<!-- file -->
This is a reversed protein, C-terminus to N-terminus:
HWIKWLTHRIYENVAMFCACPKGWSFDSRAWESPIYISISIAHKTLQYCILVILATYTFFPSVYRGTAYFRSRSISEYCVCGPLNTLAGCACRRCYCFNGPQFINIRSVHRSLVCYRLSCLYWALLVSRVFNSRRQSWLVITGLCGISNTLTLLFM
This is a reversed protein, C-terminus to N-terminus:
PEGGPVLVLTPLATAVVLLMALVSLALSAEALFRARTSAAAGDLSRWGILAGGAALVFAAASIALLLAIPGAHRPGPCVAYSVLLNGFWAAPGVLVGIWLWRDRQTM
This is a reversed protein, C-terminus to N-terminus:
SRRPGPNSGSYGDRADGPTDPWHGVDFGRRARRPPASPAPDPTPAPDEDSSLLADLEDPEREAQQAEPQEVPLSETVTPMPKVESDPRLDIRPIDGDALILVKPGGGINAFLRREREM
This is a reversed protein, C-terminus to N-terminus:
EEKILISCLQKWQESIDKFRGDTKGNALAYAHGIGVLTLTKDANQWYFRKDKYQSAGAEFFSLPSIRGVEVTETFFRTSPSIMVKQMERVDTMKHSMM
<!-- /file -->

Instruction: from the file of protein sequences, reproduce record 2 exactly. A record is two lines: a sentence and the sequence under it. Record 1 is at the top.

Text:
This is a reversed protein, C-terminus to N-terminus:
PEGGPVLVLTPLATAVVLLMALVSLALSAEALFRARTSAAAGDLSRWGILAGGAALVFAAASIALLLAIPGAHRPGPCVAYSVLLNGFWAAPGVLVGIWLWRDRQTM